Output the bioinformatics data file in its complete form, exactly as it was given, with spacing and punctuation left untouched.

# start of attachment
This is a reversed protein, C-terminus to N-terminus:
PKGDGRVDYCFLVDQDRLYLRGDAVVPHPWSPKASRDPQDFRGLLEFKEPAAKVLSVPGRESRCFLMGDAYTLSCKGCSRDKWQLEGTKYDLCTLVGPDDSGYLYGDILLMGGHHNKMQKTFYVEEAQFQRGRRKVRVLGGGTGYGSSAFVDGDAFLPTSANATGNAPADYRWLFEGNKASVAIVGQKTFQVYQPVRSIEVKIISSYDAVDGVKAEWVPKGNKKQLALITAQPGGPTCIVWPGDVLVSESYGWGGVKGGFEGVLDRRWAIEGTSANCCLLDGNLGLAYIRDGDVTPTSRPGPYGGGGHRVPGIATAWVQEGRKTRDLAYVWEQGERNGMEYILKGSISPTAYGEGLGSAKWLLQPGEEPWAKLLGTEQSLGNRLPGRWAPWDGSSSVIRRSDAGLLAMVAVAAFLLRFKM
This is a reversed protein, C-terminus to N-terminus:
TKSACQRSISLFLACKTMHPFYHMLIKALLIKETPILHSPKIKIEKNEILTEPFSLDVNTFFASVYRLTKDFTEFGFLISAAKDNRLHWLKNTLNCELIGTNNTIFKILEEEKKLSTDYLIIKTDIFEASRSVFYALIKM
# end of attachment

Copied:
This is a reversed protein, C-terminus to N-terminus:
PKGDGRVDYCFLVDQDRLYLRGDAVVPHPWSPKASRDPQDFRGLLEFKEPAAKVLSVPGRESRCFLMGDAYTLSCKGCSRDKWQLEGTKYDLCTLVGPDDSGYLYGDILLMGGHHNKMQKTFYVEEAQFQRGRRKVRVLGGGTGYGSSAFVDGDAFLPTSANATGNAPADYRWLFEGNKASVAIVGQKTFQVYQPVRSIEVKIISSYDAVDGVKAEWVPKGNKKQLALITAQPGGPTCIVWPGDVLVSESYGWGGVKGGFEGVLDRRWAIEGTSANCCLLDGNLGLAYIRDGDVTPTSRPGPYGGGGHRVPGIATAWVQEGRKTRDLAYVWEQGERNGMEYILKGSISPTAYGEGLGSAKWLLQPGEEPWAKLLGTEQSLGNRLPGRWAPWDGSSSVIRRSDAGLLAMVAVAAFLLRFKM
This is a reversed protein, C-terminus to N-terminus:
TKSACQRSISLFLACKTMHPFYHMLIKALLIKETPILHSPKIKIEKNEILTEPFSLDVNTFFASVYRLTKDFTEFGFLISAAKDNRLHWLKNTLNCELIGTNNTIFKILEEEKKLSTDYLIIKTDIFEASRSVFYALIKM